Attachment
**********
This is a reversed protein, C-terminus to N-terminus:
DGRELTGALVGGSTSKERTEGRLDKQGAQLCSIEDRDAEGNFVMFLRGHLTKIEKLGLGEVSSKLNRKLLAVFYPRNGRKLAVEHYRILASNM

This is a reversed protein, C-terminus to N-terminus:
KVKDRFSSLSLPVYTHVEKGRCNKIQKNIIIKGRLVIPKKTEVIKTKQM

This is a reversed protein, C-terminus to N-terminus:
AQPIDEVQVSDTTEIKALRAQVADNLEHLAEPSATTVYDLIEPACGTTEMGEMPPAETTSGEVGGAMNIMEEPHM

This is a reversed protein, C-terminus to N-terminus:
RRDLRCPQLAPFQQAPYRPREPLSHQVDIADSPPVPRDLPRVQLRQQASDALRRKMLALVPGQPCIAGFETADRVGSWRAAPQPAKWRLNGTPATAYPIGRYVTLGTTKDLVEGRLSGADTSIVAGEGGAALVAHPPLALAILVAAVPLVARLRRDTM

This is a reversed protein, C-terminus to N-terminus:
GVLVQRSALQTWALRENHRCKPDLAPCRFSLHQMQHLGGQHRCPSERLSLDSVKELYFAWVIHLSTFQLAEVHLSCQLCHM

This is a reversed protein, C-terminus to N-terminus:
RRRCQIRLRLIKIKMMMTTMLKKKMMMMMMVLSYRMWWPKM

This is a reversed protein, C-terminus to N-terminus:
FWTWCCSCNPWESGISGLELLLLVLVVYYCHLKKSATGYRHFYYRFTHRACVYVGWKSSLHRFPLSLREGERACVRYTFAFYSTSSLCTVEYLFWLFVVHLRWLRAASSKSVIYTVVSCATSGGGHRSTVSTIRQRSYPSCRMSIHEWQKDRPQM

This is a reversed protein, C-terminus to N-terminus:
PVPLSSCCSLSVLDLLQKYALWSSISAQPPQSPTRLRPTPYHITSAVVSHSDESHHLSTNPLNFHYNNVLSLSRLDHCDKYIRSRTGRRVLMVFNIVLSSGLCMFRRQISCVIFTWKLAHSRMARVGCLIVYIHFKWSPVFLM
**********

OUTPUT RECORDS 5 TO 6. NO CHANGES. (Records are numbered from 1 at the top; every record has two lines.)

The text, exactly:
This is a reversed protein, C-terminus to N-terminus:
GVLVQRSALQTWALRENHRCKPDLAPCRFSLHQMQHLGGQHRCPSERLSLDSVKELYFAWVIHLSTFQLAEVHLSCQLCHM

This is a reversed protein, C-terminus to N-terminus:
RRRCQIRLRLIKIKMMMTTMLKKKMMMMMMVLSYRMWWPKM